[Henry Em]: When President Lee Myung-bak took office in February, 2008, his strategy was to strengthen the South Korea U.S. alliance, and to gain some measure of dominance over North Korea. For the Lee Myung-bak government, strengthening the South Korea-U.S. alliance has meant, among other things, getting the United States to go along with abandoning engagement with North Korea. This is what former President Jimmy Carter meant when he said recently that the Obama administration’s policy toward Korea had been “captured” by South Korea.
Now North Korea is trying to force the Obama administration to drop its policy of “strategic patience.” We should keep in mind that “strategic patience” here means maintaining sanctions against North Korea, interdiction of North Korean ships on the high seas, etc. That is to say, North Korea is trying to force the United States to loosen its grip, and to make peace.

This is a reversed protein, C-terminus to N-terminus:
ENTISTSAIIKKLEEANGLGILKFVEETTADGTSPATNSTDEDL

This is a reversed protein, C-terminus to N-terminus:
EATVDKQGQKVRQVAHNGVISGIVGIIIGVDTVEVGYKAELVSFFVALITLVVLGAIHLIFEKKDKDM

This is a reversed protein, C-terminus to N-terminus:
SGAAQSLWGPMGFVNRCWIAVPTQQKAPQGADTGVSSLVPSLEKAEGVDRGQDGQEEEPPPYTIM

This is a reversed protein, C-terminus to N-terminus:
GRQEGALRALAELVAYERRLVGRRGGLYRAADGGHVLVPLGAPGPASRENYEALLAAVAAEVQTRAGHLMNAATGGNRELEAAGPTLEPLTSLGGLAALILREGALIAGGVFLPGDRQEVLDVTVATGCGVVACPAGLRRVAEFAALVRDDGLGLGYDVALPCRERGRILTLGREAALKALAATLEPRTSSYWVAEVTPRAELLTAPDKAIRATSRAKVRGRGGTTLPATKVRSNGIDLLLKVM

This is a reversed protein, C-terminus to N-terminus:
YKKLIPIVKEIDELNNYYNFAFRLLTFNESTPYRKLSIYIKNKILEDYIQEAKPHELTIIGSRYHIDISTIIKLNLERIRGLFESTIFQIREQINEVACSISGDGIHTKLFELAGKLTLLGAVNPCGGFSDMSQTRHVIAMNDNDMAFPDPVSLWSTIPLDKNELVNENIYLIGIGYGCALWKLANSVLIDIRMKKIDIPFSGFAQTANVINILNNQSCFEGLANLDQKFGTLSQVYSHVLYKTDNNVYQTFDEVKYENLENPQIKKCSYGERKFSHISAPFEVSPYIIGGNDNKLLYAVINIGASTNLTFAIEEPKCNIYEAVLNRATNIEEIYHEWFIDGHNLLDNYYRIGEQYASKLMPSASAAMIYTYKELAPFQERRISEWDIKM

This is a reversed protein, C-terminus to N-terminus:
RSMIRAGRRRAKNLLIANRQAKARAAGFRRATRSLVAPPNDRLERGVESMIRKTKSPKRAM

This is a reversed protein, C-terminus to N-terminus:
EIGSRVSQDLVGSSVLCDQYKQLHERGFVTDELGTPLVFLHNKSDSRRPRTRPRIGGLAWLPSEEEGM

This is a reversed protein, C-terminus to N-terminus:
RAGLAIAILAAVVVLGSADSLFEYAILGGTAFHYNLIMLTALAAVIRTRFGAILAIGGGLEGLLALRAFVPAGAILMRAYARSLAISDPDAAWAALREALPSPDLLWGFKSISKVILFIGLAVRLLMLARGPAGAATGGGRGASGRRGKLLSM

But there is force and there is force. North Korea’s artillery attack on Yeonpyeong Island demonstrates, I think, North Korea’s lack of understanding of the importance of public opinion in the United States. Having seen photos and footage of plumes of black smoke rising from North Korean shelling of Yeonpyeong Island, and reports of four deaths, public opinion in the United States will make it near impossible for the Obama administration to sit down and negotiate directly with North Korea. In the short term, then, North Korea’s attack on Yeonpyeong will only strengthen the U.S.-South Korean military alliance.
But I think in the longer term, North Korea is making it perfectly clear that, as Leon Sigal put it, “the only thing worse than negotiating with North Korea is not negotiating with North Korea.” This is a lesson that past several American Presidents have had to learn.